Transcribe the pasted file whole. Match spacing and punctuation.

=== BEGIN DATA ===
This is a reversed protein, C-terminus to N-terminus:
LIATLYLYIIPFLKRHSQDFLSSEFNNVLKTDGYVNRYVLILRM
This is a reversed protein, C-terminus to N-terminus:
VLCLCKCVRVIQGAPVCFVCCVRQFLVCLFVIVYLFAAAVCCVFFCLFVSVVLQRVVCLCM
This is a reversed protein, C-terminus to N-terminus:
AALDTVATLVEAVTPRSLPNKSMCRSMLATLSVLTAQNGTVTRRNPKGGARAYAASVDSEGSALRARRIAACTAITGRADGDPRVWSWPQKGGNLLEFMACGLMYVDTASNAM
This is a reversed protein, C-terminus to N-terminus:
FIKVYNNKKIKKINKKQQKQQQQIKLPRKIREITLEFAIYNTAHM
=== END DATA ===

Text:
This is a reversed protein, C-terminus to N-terminus:
LIATLYLYIIPFLKRHSQDFLSSEFNNVLKTDGYVNRYVLILRM
This is a reversed protein, C-terminus to N-terminus:
VLCLCKCVRVIQGAPVCFVCCVRQFLVCLFVIVYLFAAAVCCVFFCLFVSVVLQRVVCLCM
This is a reversed protein, C-terminus to N-terminus:
AALDTVATLVEAVTPRSLPNKSMCRSMLATLSVLTAQNGTVTRRNPKGGARAYAASVDSEGSALRARRIAACTAITGRADGDPRVWSWPQKGGNLLEFMACGLMYVDTASNAM
This is a reversed protein, C-terminus to N-terminus:
FIKVYNNKKIKKINKKQQKQQQQIKLPRKIREITLEFAIYNTAHM